The pint-sized primate was nabbed from his cage sometime after the Magnetic Hill Zoo in Moncton closed Tuesday.
Staff inspecting the squirrel monkey exhibit the following morning were "distraught" to discover that Hercules, the 19-year-old patriarch of the group, was missing, said zoo manager Bruce Dougan.
About four hours later, Dougan said he received a call from a man who claimed to know who had taken the tiny, black-and-olive coloured monkey.
"He was pretty sure he knew where Hercules was, and that some young men had stolen him as a university prank kind of thing," Dougan said in an interview Wednesday.
"They really didn't realize what they had done, the severity of their actions."
A couple of hours later, the man called back to say he had found Hercules and offered to return the primate — with conditions.
"He said he'd be willing to bring him to me if I was interested in getting the monkey back, and first and foremost not to involve the RCMP," said Dougan.
"So I agreed to meet him at a pre-determined location on a country road near the zoo. ... The monkey was in a cardboard box and appeared to be healthy."
Dougan said he didn't ask the middle-aged man too many questions out of fear he would get cold feet, but believed him to be genuine and not involved in Hercules's disappearance.
A spokesman for the RCMP was not immediately available for comment on whether police planned to pursue an investigation into the theft.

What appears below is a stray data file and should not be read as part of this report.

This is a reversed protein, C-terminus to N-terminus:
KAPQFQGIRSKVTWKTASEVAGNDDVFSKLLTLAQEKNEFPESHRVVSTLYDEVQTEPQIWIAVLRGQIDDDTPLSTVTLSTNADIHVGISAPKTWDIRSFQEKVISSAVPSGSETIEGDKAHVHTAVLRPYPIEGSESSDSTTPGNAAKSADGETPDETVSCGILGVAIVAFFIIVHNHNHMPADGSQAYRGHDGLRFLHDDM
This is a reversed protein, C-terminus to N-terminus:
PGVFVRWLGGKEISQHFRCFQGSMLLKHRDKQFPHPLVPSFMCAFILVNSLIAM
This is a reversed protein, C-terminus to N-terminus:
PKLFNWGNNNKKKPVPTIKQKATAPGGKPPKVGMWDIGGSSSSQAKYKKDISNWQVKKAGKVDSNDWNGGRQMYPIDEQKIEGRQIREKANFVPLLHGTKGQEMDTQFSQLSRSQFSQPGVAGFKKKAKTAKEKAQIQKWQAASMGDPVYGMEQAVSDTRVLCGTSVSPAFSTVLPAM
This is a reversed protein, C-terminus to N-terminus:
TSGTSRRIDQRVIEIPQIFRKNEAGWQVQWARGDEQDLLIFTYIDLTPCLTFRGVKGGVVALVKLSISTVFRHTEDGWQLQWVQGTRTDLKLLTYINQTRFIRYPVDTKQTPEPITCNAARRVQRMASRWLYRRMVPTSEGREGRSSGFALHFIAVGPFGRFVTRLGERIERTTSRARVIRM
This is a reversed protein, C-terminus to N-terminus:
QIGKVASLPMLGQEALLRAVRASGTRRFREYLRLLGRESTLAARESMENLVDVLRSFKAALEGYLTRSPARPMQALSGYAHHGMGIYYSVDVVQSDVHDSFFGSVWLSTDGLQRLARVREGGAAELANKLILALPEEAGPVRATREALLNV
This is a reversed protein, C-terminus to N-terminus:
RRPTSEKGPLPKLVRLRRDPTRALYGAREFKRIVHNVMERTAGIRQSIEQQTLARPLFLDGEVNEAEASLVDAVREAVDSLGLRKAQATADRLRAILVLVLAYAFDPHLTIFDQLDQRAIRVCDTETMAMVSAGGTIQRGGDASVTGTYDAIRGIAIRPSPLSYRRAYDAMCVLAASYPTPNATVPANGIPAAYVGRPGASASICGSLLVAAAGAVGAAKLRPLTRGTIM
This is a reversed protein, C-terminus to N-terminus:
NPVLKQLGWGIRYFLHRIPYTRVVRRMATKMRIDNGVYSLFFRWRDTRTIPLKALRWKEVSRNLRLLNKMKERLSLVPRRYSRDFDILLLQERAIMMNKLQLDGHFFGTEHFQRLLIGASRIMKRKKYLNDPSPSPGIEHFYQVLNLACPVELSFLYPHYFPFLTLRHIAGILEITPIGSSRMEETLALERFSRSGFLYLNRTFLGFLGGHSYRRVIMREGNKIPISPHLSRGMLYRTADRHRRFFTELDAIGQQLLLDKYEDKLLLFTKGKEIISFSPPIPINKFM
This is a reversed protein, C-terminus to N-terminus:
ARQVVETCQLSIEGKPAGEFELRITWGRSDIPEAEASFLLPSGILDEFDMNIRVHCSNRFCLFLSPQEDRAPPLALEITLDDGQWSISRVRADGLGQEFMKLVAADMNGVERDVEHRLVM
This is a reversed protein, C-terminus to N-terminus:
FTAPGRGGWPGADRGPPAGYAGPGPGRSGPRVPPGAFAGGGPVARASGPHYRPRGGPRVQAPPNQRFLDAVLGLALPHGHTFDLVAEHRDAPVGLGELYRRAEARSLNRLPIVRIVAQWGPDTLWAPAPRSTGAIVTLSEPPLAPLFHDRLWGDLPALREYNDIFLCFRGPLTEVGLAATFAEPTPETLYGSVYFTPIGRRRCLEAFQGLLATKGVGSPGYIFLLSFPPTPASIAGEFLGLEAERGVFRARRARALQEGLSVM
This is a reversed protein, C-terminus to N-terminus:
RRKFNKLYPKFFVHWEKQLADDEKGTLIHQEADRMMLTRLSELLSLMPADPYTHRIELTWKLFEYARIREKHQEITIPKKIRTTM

Whoever stole Hercules somehow broke into the zoo and cut through two padlocks to gain access to the outdoor cage, which houses five other squirrel monkeys.
Before the monkey was returned, Dougan said there was concern about Hercules's well-being because the small monkey, who weighs less than two pounds, requires a special diet that's rich in vitamins.
Dougan said squirrel monkeys are not very common in captivity and only live for about 21 years, which made the aging monkey's disappearance particularly distressing.
Hercules appeared to be doing well despite his ordeal, Dougan said, but he would be monitored overnight before joining his roommates on Thursday.
"He's very, very nervous," said Dougan. "It's very easy to see he's quite scared. I don't know what kind of trauma he's experienced ... but we're hoping that being in a quiet place and being able to settle down for 24 hours and then being reunited with his troupe will solve any of those issues."
Dougan said zoo visitors are often charmed by the mini monkeys.
"(He's) very, very cute," said Dougan. "And that's the appeal of squirrel monkeys, I guess, is that they appear so baby-like, so cute."
Staff members were also trying to figure out how the thieves snuck into the approximately 16-hectare zoo. Dougan said there was no obvious breach of the fence that surrounds the space.
Security staff, which includes a guard dog, didn't notice anything out of the ordinary between Tuesday night and early Wednesday morning, he said.
Dougan said the theft was the second in the zoo's history. Someone made off with a tortoise about 15 years ago, but the animal was never found.
In 2008, a baby Callimico monkey named April went missing from the Cherry Brook Zoo in Saint John, N.B., only to be found a couple of days later after police received an anonymous tip.
— By Melanie Patten in HalifaxSuggest a correction